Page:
Arrests have been made in the case of a teenager trafficked in late November by a relative from a tea shop in Myanmar’s Mandalay and taken to a town along the border with China, though authorities have yet to find the victim, police officials said.
The 14-year-old from Kin village in Mingon township, Sagaing region, was trafficked to Muse in northern Shan state by an aunt who abducted her in Mandalay, where the girl worked.
A video posted to a Facebook page used by Myanmar migrant workers in China on Nov. 26 shows the girl crying and describes her as being forcibly brought into the country.
The girl's mother said that when she talked to the aunt, who lives in Mandalay’s Amarapura township, days before the video surfaced, she was told that her daughter was fine.
“I asked her if my daughter was OK and where she was living,” said Cho, the girl’s mother who only gave one name.
“She said she was fine and that she would get her salary at the end of the month,” Cho said.
“I stayed quiet when she said my daughter was happy and was doing well,” she added. “After three or four days, I learned about the video.”
No one has been able to reach the teenager’s aunt, Mu San, at her home or by phone since Cho last spoke with her.
Cho filed a missing person case at the Amarapura Township Police Station and with the Anti-Human Trafficking Task Force at the Aung Pinle Police Station.
On Dec. 13, police arrested three suspects believed to be involved in the trafficking of the teenager to the China-Myanmar border area.
The police’s Anti-Human Trafficking Task Force team No. 11 in Mandalay announced the arrests a couple of weeks after RFA’s Myanmar Service broke the story, which reached millions of viewers on Facebook.
The task force's Police Major Myo Zin told RFA that three men, who were apprehended at the 16 Mile Inspection Gate along the Muse-Mandalay highway, said they didn’t know the girl’s whereabouts.
“The girl is with the group [of migrants workers] who are said to have rescued her,” he said. “We assumed that she must be in one of the factories, but they said they don’t know where she is and that they are also looking for her.”
“We’ve got no information about the group that rescued her,” Myo Zin added. “She must be in one of the factories related to the rescuers.”
The girl is believed to be with someone named Kyaw Kyaw, who posted the Nov. 26 video and an appeal for her rescue on Facebook. The post titled “A girl has been trafficked. Her aunt is an accomplice” appeared under a Facebook group called “Meeting point of Myanmar citizens in China – Important news and job opportunities.”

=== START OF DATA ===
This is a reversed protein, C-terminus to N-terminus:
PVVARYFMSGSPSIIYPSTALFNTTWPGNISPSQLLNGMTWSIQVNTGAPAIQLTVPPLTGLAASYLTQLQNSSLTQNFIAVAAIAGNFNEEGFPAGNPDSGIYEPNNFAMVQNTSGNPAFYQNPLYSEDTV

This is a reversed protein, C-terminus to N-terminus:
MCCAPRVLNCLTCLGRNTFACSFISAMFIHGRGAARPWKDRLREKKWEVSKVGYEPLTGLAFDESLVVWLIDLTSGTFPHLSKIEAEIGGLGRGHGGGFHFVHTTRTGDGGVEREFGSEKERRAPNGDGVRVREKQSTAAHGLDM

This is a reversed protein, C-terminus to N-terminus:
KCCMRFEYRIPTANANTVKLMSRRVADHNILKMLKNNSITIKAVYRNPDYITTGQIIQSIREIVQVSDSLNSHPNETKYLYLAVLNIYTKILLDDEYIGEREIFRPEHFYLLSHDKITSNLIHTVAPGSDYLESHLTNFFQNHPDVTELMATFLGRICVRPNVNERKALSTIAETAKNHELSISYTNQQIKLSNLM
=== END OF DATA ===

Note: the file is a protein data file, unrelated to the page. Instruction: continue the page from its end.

The teenager’s mother declined to comment on the latest status report about her daughter.
Cho previously told RFA that she hopes her daughter will return.
“Some say it is hopeless,” Cho said. “I was so stupid to let her go. My daughter is a pretty girl. Please help me find her.”
‘Challenging to capture them’
Police Major Kyaw Nyunt from the Muse district Anti-Human Trafficking Task Force told RFA in May that there had been an increasing number of human trafficking cases in the China-Myanmar border area.
Those who violate Myanmar’s 2005 Anti-Trafficking in Persons Law prohibiting sex and labor trafficking face sentences of 10 years to life in prison.
Despite the law’s stringent criminal penalties, human trafficking remains rampant in conflict-affected northern Shan state along the border with China and in other states and regions where a dearth of income-earning opportunities places woman at risk of being trafficked.
Police Major Myo Zin from the Mandalay task force meanwhile warned of brokers in Myanmar who procure young women for human traffickers in China.
“We have learned about them over time, but it is very challenging to capture them,” he told RFA. “We have signed a memorandum of understating for bilateral cooperation with China, but China is a really vast country. If we cannot provide specific information, they cannot respond to anything.”
As many as 80 percent of human-trafficking cases originate with victims in Mandalay region, and the number is growing, according to police officials.
There were 14 such cases in 2016, 18 in 2017, and 28 cases in 2018, with young women being sold to Chinese men as wives for an average of 20 million kyats (U.S. $13,121) each, they said.
Reported by Khaymani Win for RFA’s Myanmar Service. Translated by Ye Kaung Myint Maung. Written in English by Roseanne Gerin.